I quite like the idea of an opaque, charismatic, manipulative & decadent bisexual Wolverine rival, but we already have Daken. Solem was billed as Wolverine’s Loki, and while I “get” the character, he’s not doing anything particularly interesting or new.

  3. Ben Johnston says:

    I still read it but there wasn’t much to comment on here. Not even entertainingly bad, just dull.

    I’m not at all sure about the wisdom of a weekly Wolverine book written by Percy, but he does have Logan’s voice down. So maybe the format will impose some direction on his stories.

  4. Asteele says:

    To be fair structurally one reason to have a bisexual man as a wolverine rival, would be to tease a “will they or won’t they”, which hopefully you wouldn’t do with his kid.

  5. MasterMahan says:

    Tarn’s a telepath, so Arakko has at least one psychic. It seems odd they’d only have the one, given how common telepathy among Earth-born mutants.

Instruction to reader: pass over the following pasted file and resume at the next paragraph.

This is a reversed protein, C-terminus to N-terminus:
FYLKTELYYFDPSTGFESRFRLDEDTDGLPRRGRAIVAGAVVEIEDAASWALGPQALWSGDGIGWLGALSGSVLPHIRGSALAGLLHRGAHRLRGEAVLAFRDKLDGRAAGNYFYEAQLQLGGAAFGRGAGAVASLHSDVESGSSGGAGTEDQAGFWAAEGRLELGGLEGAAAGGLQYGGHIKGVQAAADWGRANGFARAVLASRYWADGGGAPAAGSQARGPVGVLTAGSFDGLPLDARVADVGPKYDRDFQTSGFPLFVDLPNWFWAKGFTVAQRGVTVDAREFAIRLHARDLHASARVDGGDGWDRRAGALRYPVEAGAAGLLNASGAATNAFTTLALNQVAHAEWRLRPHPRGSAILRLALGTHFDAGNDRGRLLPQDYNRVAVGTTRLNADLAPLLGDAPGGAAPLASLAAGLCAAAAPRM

6. Luis Dantas says:

    I fear that Arakko may have made the idea of Omega Level mutants jump the shark.

    If it takes being one to be a part of their ruling council, it must follow that there are enough of them to make occasional renovation possible. Presumably there is also some sort of vetting process that may decide that being an Omega is not enough in itself. At that point Omegas can’t feel very unusual anymore.

    Or alternatively, Arakko has an arrogant belief that being an Omega _is_ enough qualification for leadership after all.

    A third, most realistic and interesting option would be that the X-Men and the Arakki are not talking about the same thing when they speak of Omega Mutants. That would be refreshing and represent the real world difficulties of mutual understanding of different cultures… but I am not expecting such a twist.

Leave a Reply